California Fire Update As Inferno Threatens Major Tourist Attraction

    California Fire Update As Inferno Threatens Major Tourist Attraction

    An enormous wildfire over 3,500 acres in area is approaching a popular California destination.

    The Thompson fire, which is currently burning at the outskirts of Oroville in Butte County, California, is slowly getting closer to the famous North Table Mountain Ecological Reserve.

    This reserve is famed for its spectacular bloom of wildflowers in the spring months, drawing vast numbers of tourists thanks to its unique geological formations, and diverse plant and animal life.

    wildflower reserve wildfire
    Flowers bloom at the North Table Mountain Ecological Reserve in Butte County and, inset, the Thompson fire burns near Lake Oroville. The wildfire is now approaching the tourist attraction.


    The North Table Mountain Ecological Reserve is situated on a mesa-like landform just north of Oroville, created by ancient lava flows. One of the main attractions of the site is its spectacular wildflower blooms, which occur typically from late February to early May. The reserve hosts a variety of native wildflowers, including lupines, poppies, and the rare Table Mountain meadowfoam.

    The reserve is now closed due to the Thompson wildfire, which started burning on Tuesday morning. The fire is currently 3,568 acres in area, and only 7 percent contained, according to the latest Cal Fire update. The wildfire is thought to have started as a result of the intense heatwave currently scorching California, combined with the incredibly parched scrub vegetation in the area.

    “Conditions out there in our county this summer are much different than what we’ve experienced the last two summers,” Garrett Sjolund, the unit chief for Cal Fire’s Butte County Fire Department, said at a news conference on Tuesday. “The fuels are very dense, the brush is dry and as you’ll see, any wind out there will move the fire quickly.”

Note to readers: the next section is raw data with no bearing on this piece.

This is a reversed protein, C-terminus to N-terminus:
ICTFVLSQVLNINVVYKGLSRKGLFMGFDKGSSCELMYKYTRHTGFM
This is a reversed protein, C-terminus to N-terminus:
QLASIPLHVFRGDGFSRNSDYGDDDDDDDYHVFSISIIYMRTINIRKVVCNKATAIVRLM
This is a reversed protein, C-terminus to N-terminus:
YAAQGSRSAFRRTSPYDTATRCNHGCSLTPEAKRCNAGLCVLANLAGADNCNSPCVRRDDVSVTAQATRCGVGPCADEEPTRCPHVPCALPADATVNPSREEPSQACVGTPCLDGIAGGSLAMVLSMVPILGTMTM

Over 13,000 residents of Butte County have evacuated their homes, and 1,900 firefighters are working to contain the blaze, four of whom have been injured.

    Please see press release from our partners California State Parks regarding cancellation of the 4th of July fireworks show in the Oroville area.

    California Governor Gavin Newsom declared a state of emergency on Wednesday.

    “We are using every available tool to tackle this fire and will continue to work closely with our local and federal partners to support impacted communities. As we head into some of the most challenging months of wildfire season, the state is better prepared than ever to protect at-risk communities with new tools, technology and resources,” Newsom said in the statement.

    thompson fire
    A CalFire fireman takes photos as the Thompson fire burns over Lake Oroville in Oroville, California on July 2, 2024.

    JOSH EDELSON/AFP via Getty Images

    Many of the people told to evacuate live in the northern outskirts of Oroville, which itself is only about 20 miles south of Paradise, a town that was scorched by the 2018 Camp Fire, claiming 85 lives. Oroville’s July 4 fireworks display this evening has been canceled by California State Parks due to the evacuations and damage caused by the inferno.

    The hot weather isn’t going away in the next couple of days, with temperatures soaring as high as 114 degrees F in Oroville this weekend. Temperatures are expected to break records across the state in the coming days, with much of the state being under Excessive Heat Warnings, according to the National Weather Service (NWS).

    “Dangerously hot conditions with high temperatures from 105 to 118. Limited overnight relief with low temperatures in the upper 60s to mid 80s. Widespread Major to Extreme HeatRisk is expected,” the NWS said in an advisory on Thursday for the region including Oroville and the North Table Mountain Ecological Reserve.

    Luckily for the reserve, the plants will recover by next spring even if the blaze makes its way into the site.

    “Grasses and wildflowers do tend to regenerate very quickly. Particularly native plants, they’re adapted to fire,” Laura Drath at the California Department of Fish and Wildlife told SFGATE. “We would expect that there wouldn’t be too many long term impacts on the wildflowers themselves and with any luck, they should be back in the spring as usual.”

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